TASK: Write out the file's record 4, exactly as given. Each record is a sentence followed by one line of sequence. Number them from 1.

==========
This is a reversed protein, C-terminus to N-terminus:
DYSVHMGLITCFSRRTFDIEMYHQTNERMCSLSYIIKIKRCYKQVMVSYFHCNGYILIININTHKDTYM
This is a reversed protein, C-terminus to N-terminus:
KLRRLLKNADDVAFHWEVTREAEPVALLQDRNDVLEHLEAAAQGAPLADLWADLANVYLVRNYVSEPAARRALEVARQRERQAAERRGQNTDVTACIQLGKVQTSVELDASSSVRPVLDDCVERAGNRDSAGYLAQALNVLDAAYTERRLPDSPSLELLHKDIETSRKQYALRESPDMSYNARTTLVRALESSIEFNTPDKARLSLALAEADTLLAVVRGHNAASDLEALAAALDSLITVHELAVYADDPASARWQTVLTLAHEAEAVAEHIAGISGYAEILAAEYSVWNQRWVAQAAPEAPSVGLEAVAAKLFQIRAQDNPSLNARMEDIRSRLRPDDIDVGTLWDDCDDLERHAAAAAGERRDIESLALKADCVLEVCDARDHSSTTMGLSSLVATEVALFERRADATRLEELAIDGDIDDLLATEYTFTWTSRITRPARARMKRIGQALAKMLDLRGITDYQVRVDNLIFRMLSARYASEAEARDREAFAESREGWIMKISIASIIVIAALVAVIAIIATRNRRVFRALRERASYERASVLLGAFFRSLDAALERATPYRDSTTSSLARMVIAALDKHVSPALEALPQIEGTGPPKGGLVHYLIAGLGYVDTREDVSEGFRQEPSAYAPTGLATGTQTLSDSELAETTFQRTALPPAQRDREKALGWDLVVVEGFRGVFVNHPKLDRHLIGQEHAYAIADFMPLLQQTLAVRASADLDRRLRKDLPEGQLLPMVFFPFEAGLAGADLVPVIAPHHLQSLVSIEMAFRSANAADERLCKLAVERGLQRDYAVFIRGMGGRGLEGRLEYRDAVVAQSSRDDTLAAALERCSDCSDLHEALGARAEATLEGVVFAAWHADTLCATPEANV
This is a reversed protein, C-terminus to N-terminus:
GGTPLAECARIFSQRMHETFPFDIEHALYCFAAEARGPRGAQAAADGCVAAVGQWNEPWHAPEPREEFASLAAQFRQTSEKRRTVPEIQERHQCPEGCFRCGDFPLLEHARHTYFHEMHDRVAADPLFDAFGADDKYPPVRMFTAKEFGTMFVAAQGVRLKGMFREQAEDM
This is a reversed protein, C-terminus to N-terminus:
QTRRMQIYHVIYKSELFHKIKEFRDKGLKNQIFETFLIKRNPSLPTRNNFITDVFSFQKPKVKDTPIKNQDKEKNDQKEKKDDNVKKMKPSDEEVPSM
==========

This is a reversed protein, C-terminus to N-terminus:
QTRRMQIYHVIYKSELFHKIKEFRDKGLKNQIFETFLIKRNPSLPTRNNFITDVFSFQKPKVKDTPIKNQDKEKNDQKEKKDDNVKKMKPSDEEVPSM